An emission of light from the Earth's high atmosphere, caused principally by oxygen atoms or nitrogen molecules that are excited by electrons accelerated within the magnetosphere. The visible aurora is dominated by the green (557.7 nm wavelength) and red (630 nm) emissions of oxygen, occurring respectively at altitudes of 100 km and above about 400 km, and red (661–686 nm) nitrogen emissions at about 95 km. Violet purple (391.4 nm) nitrogen emissions are sometimes seen in the sunlit uppermost parts of aurorae at altitudes of 1000 km.
Popularly known as the northern lights (or southern lights in the southern hemisphere), the aurora takes a number of characteristic forms. These may range from a glow, low over the northern horizon (from which the aurora borealis—‘northern dawn’—takes its name), through arcs and bands, which may be homogeneous, or may show vertical rays. Isolated rays and patches of auroral light may also be seen. Most spectacular of all is the corona, a perspective effect whereby rays appear to converge on a single region of the sky almost overhead during a particularly intense storm. During strong activity, the rays and other structures move, causing a ‘curtain’ effect, and there may often be rapid changes in brightness. The aurora is seen from the southern hemisphere as the aurora australis, a mirror-image of activity present at the same time over the opposite hemisphere of the Earth.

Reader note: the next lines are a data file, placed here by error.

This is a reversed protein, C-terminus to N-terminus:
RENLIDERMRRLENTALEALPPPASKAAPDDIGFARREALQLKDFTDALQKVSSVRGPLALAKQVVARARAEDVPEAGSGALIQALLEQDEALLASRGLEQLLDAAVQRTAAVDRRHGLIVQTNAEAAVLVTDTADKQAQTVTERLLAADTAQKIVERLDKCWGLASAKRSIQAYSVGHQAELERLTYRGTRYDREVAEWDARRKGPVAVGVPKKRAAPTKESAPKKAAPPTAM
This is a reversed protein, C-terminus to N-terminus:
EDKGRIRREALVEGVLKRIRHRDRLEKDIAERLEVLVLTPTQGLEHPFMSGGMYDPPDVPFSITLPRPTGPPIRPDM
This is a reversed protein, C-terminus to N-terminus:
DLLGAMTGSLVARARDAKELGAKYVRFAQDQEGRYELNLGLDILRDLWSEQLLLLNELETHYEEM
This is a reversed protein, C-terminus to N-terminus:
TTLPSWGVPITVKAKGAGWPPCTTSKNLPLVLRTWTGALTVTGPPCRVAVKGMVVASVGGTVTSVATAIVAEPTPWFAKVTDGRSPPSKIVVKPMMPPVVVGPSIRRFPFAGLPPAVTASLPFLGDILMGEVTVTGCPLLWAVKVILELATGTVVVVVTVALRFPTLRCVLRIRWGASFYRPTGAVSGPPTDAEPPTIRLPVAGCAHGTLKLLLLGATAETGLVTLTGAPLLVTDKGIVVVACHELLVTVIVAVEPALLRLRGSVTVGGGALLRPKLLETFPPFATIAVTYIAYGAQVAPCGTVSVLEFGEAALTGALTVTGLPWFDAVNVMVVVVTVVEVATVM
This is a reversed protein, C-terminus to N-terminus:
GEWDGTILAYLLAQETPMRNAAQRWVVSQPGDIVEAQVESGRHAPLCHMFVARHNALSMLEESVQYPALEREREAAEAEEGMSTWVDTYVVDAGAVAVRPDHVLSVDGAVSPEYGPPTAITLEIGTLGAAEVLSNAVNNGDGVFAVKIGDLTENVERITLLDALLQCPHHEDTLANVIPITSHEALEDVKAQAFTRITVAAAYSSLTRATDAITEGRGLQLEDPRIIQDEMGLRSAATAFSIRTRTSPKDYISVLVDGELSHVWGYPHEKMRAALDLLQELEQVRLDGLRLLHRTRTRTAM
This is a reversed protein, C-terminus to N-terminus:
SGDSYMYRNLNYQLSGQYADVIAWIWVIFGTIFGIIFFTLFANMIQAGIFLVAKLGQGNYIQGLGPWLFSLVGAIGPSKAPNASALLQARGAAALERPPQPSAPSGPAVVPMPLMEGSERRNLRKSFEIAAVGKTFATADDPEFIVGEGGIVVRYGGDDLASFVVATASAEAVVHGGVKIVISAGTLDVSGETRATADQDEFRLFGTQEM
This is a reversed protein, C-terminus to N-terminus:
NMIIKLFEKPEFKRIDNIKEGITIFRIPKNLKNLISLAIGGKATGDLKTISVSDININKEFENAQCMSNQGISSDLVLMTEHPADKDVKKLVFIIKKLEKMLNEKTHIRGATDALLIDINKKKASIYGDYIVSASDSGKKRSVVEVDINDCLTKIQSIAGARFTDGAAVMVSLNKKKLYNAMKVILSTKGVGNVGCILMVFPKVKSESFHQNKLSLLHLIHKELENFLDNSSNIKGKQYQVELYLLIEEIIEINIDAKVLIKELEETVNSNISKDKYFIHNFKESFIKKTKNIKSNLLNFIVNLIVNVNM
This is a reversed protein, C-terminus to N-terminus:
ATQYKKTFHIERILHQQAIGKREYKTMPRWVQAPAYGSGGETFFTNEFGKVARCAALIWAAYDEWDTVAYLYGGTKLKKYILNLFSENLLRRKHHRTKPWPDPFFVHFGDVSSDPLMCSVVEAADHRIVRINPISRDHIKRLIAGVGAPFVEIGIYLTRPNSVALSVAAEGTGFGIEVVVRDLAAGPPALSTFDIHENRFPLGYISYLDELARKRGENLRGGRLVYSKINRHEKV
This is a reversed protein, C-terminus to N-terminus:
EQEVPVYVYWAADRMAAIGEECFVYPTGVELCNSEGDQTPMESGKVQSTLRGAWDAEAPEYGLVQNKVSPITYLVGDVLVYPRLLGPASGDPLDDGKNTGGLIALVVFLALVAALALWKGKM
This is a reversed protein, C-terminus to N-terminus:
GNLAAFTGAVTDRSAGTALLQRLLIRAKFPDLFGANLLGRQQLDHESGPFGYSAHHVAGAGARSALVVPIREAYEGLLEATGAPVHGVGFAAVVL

Auroral activity is present more or less continuously around the high-latitude auroral ovals. Observers at lower latitudes, such as in the British Isles, southern United States, or Australasia, see auroral activity only when the magnetosphere is disturbed by violent solar events. Mid-latitude aurorae are usually triggered by solar flares or coronal mass ejections, and are most likely around times of high sunspot activity. Aurorae also occur on Jupiter, Saturn, Uranus, and Neptune.
Subjects: Astronomy and Astrophysics — Meteorology and Climatology.